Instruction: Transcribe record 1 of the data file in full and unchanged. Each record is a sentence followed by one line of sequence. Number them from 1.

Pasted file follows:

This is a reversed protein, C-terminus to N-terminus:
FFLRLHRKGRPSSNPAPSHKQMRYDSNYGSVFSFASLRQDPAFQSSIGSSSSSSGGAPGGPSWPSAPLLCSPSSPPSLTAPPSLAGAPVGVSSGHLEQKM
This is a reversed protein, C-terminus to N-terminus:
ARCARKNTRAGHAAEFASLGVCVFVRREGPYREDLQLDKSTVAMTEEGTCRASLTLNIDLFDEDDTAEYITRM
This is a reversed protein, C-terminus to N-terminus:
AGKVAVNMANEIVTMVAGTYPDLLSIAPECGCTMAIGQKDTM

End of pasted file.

This is a reversed protein, C-terminus to N-terminus:
FFLRLHRKGRPSSNPAPSHKQMRYDSNYGSVFSFASLRQDPAFQSSIGSSSSSSGGAPGGPSWPSAPLLCSPSSPPSLTAPPSLAGAPVGVSSGHLEQKM